A few patients have expressed concern that the term ME doesn’t address specific aspects of the disorder, such as immune system dysfunction. As research progresses, it is becoming apparent there are a number of subgroups under the larger umbrella of ME/CFS. Until the etiology of all of these variations is determined, it is impossible to come up with a name that would accurately define all facets of the illness.

The fact is many diseases have been named before their etiology was known. Malaria actually means ‘bad air’ and got its name because it was originally thought the disease was caused by breathing swamp gasses. And cancer literally means ‘crab.’ It is thought the name probably came from the appearance of the cut surface of a malignant tumor. So, it’s not essential for the name of an illness to describe it in detail. What is important is that the illness be taken seriously. A medical-sounding name like myalgic encephalopathy or myalgic encephalomyelitis has a better chance of being taken seriously than chronic fatigue syndrome, which just sounds like you’re tired.

A perfect name isn’t necessary but a respectable name is essential. Another important fact to know as we advocate for a name change is that there is precedent for changing a demeaning disease name to something more acceptable and respectful. Multiple sclerosis was originally known as hysterical paralysis; gay-related immune deficiency was changed to AIDS (acquired immune deficiency syndrome); Mongolian idiot syndrome became Down syndrome; and leprosy was renamed Hansen’s disease.

Why Keep CFS?

Given that CFS is such a trivializing, demeaning name, you may be asking why it is being kept as part of the new name. The main reason is for transitional purposes. CFS is listed in the ICD-9-CM codes. (ICD-9-CM stands for International Classification of Diseases, Ninth Revision, Clinical Modification.) This is the official system used to assign codes to diagnoses and procedures in the United States and is based on the World Health Organization’s classifications. One of the reasons for leaving CFS as part of the new name is that the same ICD-9-CM code can still be used.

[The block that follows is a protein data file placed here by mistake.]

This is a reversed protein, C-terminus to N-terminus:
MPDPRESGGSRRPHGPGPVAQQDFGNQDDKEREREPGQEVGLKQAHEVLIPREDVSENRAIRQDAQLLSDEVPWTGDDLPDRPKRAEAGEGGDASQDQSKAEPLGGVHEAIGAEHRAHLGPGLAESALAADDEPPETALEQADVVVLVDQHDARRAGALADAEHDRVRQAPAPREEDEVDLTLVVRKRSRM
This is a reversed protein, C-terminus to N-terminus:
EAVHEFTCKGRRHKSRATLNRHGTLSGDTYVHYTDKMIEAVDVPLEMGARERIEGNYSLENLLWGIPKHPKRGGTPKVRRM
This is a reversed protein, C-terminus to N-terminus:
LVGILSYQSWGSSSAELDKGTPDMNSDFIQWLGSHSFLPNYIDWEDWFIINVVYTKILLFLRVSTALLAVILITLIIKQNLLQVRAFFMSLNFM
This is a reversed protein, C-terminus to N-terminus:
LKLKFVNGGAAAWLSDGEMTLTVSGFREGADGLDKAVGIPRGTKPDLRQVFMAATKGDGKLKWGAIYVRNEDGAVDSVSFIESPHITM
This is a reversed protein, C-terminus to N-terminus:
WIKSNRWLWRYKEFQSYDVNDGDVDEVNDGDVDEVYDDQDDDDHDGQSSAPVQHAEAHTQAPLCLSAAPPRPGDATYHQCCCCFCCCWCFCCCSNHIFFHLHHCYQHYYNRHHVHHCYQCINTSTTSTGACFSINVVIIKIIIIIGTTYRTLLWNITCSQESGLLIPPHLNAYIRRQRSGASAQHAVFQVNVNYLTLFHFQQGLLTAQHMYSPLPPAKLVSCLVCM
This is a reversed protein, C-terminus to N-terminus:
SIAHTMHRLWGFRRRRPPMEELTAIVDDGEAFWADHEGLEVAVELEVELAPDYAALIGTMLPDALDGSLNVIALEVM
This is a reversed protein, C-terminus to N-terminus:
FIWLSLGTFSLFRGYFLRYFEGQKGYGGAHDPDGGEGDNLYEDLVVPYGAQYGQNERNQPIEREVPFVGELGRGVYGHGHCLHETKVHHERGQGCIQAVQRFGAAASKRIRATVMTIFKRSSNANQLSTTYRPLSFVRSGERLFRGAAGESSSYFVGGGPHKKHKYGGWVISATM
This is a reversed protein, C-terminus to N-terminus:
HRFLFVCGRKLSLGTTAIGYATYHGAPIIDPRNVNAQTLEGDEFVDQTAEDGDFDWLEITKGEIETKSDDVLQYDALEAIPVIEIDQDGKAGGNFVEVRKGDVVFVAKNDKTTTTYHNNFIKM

Changing the name completely and suddenly dropping the name recognized in the ICD-9-CM codes could potentially cause patients serious problems with insurance and disability claims. Changes to the code do not come easily and usually take many years, but hopefully as ME/CFS gains acceptance, the code can be revised and the CFS can finally be dropped. In the meantime, using the combined form of ME/CFS will make for a smoother transition and less confusion than might be caused by a newly created name.

The Choice is Ours

A complete transition from CFS to ME will take time - probably several years. But the sooner we start, the sooner we’ll reach our goal. We are making definite progress. In years past, the name change efforts have been largely patient-driven. While many doctors and even some bureaucrats acknowledged the inadequacy of the name, most were unwilling to make a change. Now a group of top experts in the field have come together, agreed the time is right, and called for the name change.

Now it’s up to us. We can choose to hang on to our idealism and wait for the perfect name, or we can get behind the name that has been recommended and has a reasonable chance of being adopted. The more united we are as patients, the more seriously we will be taken. Change is difficult for most people, but if we work together and persist, change will come.